The Montana-based nonprofit has spent the past two decades acquiring private ranches in an attempt to create an uninterrupted, 3.2 million-acre chunk of protected public land. If they succeed, the resulting nature reserve would be largest in the continental United States—one million acres larger than Yellowstone—and would restore critical habitat and wildlife populations on a scale not seen since the 1800s.
But not everyone in northeastern Montana supports APR’s vision. Many residents depend on the same agricultural practices that led to the prairie’s initial demise and are wary of an “outside” organization buying land and damaging the area’s multi-generational farming economy. And though the APR has no intention (nor legal standing) to do so, conflicts around reintroducing native predators such as grizzlies or wolves have spread from other parts of the state, further increasing tensions.
There is one force, however, with the potential to drive both conservation and the local economy. Outdoor recreation is already one of the state’s largest industries, and the APR could make for a truly unique outdoor destination. It’s this potential that brought me and three friends to Winifred, Montana in late June, prepped for a seven-day, human-powered bikepacking trip. The 359-mile route encircles the entirety of the massive conservation project, passes through seven APR units and traverses some of the final remains of North America’s “characteristic” landscape.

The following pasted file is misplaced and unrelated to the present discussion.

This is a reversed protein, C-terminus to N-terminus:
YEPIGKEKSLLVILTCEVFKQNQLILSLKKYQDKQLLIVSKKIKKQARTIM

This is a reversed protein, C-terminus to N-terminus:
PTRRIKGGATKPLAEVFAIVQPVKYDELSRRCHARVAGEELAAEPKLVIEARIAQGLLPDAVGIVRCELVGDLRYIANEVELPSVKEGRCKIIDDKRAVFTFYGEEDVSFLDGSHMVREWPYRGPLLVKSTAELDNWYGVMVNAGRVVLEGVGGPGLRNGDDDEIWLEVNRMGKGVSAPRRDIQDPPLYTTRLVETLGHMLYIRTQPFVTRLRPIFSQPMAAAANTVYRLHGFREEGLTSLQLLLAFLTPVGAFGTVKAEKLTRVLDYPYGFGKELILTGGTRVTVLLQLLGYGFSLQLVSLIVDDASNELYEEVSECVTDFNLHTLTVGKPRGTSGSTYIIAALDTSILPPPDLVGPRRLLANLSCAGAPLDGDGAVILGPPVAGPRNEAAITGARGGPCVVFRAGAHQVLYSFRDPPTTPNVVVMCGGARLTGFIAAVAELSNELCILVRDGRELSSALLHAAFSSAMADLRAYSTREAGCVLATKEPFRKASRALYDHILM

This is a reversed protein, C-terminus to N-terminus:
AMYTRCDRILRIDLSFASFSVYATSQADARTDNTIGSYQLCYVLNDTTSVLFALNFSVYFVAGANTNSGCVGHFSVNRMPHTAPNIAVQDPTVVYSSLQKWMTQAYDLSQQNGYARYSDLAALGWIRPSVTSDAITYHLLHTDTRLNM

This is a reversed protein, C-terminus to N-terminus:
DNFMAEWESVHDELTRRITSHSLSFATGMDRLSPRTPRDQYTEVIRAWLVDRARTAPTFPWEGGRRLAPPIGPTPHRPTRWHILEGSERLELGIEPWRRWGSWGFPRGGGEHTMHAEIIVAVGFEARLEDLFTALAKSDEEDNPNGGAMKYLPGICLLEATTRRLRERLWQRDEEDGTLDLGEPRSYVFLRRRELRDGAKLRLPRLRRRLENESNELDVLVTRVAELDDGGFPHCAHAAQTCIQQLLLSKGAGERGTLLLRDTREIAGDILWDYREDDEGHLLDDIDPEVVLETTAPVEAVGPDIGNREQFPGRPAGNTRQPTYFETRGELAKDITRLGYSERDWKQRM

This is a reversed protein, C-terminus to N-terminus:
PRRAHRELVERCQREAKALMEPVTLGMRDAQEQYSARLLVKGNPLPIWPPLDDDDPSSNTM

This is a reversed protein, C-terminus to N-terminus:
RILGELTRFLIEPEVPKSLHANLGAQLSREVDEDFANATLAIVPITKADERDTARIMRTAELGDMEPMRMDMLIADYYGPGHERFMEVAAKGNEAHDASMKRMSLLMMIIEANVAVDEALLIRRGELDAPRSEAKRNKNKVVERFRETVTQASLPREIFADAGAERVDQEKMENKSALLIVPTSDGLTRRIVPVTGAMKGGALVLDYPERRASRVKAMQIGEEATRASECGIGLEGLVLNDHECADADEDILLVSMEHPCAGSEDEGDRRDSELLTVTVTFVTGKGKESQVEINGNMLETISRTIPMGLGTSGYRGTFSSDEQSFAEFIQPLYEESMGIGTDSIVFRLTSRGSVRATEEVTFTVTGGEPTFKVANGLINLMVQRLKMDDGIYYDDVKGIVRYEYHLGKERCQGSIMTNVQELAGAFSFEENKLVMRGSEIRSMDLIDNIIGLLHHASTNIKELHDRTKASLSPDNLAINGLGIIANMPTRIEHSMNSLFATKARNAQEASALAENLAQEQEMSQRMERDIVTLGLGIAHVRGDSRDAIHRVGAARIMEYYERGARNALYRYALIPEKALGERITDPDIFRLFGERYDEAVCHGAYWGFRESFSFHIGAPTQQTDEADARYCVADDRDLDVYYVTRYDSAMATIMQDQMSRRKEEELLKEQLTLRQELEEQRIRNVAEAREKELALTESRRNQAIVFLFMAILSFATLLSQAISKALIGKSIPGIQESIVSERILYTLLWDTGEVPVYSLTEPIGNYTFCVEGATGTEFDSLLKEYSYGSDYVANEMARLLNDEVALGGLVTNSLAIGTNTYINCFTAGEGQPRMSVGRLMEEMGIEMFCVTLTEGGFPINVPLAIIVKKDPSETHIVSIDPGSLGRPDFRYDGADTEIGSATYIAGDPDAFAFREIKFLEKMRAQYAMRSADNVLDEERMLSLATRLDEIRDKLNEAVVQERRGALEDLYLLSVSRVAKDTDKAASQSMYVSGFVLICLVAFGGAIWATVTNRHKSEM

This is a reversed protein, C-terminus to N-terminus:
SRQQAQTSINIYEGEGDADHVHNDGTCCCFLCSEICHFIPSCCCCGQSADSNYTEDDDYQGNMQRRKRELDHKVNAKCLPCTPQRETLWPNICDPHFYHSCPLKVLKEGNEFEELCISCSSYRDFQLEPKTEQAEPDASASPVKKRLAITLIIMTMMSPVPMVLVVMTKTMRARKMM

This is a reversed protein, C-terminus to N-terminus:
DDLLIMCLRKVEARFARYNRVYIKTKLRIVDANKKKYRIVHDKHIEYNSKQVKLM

Day 0 | The Winifred Tavern
The front door of the Winifred Tavern is open, and a breeze flutters the layer of signed dollar bills hanging from the ceiling above a large wraparound bar. Photos of hunters posing with enormous bighorn sheep hang alongside antiquated, neon beer advertisements. Just over 200 people live in the town of Winifred, an agricultural community some ten miles south of the Missouri River, but the Winifred Tavern feels like a destination, a place you arrive at intentionally.
Which is exactly what my companions and I discuss from our barstool perches. Our team comes from across North America: Peter Hall is an architect living in Missoula, Montana, Jacques Boiteau is an engineer from Denver, Colorado and Logan Watts, founder of Bikepacking.com, lives in Brevard, North Carolina. Logan and I have ridden bikes together around the world, and he’s the brain behind our upcoming week of exploration, punishment, hilarity and joy.
Crouching over our beers, we catch up on each other’s lives and discuss the long ride ahead. Outside, the wind blows through the wide-open country and it begins to rain steadily. We settle in to wait.